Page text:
“Mayor Pothole” is an American political icon, the politician who wins electoral support by making certain the streets are in good repair and swept clean.
Done properly and within the bounds of lawful municipal procedure, there’s nothing wrong with it. In fact, taking care of the little details such as filling potholes and sweeping streets make our cities more livable.
But former Lawrence mayor William Lantigua in his bid to win re-election last year went far beyond the bounds of proper municipal procedure in one of the more blatant attempts to buy voter support with public money we’ve seen.
As reporter Keith Eddings found, dozens of streets in Lawrence were repaved with fresh coats of asphalt during Lantigua’s four years in office. But the work intensified dramatically last summer in the run-up to the September preliminary election in which the incumbent mayor faced five challengers.
In the 15 days from July 22 to Aug. 6, the bills from one paving company approached $400,000. But Highway Rehabilitation Corp. of New York had a contract with the city to perform just $84,979 worth of repaving.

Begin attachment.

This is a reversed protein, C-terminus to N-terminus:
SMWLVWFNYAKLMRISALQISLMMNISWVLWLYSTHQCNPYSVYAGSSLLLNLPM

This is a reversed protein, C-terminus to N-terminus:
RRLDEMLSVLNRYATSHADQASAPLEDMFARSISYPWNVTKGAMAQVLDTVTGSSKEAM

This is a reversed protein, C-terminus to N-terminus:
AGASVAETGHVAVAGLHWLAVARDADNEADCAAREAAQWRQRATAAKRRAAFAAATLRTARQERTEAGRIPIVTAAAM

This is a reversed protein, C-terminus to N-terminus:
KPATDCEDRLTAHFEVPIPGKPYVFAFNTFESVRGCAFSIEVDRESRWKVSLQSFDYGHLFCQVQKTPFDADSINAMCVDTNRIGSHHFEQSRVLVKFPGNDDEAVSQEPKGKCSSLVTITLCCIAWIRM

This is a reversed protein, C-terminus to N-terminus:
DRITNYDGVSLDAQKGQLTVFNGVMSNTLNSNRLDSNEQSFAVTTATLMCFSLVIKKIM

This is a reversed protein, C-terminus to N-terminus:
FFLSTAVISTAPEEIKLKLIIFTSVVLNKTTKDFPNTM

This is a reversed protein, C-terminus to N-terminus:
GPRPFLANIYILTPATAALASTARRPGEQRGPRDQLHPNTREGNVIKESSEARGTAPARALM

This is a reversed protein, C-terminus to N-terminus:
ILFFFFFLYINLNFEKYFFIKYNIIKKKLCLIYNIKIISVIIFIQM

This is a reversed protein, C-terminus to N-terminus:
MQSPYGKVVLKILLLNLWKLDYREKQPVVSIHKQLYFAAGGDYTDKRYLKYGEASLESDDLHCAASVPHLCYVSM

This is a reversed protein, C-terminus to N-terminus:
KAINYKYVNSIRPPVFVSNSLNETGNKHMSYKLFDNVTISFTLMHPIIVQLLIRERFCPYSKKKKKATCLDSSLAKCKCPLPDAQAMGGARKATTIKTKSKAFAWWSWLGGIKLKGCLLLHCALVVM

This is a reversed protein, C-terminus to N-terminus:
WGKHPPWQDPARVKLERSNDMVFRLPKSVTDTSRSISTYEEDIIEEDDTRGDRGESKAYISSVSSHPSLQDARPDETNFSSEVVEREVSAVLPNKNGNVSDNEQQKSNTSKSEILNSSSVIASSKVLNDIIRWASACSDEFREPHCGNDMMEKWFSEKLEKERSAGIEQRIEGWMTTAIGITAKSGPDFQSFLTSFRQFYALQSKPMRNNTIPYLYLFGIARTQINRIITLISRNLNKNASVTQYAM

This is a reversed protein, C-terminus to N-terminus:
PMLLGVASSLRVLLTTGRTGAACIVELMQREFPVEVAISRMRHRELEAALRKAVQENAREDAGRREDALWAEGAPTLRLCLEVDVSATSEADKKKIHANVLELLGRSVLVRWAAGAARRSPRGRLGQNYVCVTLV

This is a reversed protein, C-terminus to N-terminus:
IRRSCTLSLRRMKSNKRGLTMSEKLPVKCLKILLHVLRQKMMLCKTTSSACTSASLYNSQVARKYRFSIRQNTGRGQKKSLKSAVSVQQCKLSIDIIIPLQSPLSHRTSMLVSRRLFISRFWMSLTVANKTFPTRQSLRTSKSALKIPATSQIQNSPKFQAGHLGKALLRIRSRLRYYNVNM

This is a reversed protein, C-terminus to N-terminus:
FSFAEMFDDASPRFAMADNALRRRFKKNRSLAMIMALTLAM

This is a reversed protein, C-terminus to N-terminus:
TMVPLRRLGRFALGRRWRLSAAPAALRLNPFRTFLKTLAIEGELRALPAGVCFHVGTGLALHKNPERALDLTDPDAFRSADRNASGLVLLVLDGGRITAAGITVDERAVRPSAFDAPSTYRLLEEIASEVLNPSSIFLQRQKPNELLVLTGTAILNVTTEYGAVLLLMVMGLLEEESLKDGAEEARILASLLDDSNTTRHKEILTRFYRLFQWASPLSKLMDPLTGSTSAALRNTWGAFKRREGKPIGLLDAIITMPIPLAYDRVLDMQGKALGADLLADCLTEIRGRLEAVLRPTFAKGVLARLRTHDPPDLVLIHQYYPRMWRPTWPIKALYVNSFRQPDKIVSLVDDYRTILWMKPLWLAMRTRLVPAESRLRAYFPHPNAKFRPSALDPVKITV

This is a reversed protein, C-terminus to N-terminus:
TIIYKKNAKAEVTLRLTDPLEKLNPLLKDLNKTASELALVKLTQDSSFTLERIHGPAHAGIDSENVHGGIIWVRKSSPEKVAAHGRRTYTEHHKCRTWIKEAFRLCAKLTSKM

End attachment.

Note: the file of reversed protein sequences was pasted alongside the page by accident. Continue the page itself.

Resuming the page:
The rest of the work was done under the direct order of Lantigua, circumventing normal bidding and contract requirements, city officials said.
The bill might have gone higher still had not an alert city employee noticed the $294,444 overrun and ordered a halt to the work.
“This email shall serve as notice that you are to cease any and all work in Lawrence immediately,” Purchasing Agent Rita Brousseau told David Capelle, Highway Rehab’s marketing officer, in an email. “No authorization was given to your company to perform any additional work, therefore, the city will not pay you for such.”
Indeed, Mayor Daniel Rivera, who defeated Lantigua in the November general election, says the city will not pay the bill for the paving work done in excess of what was authorized in the contract.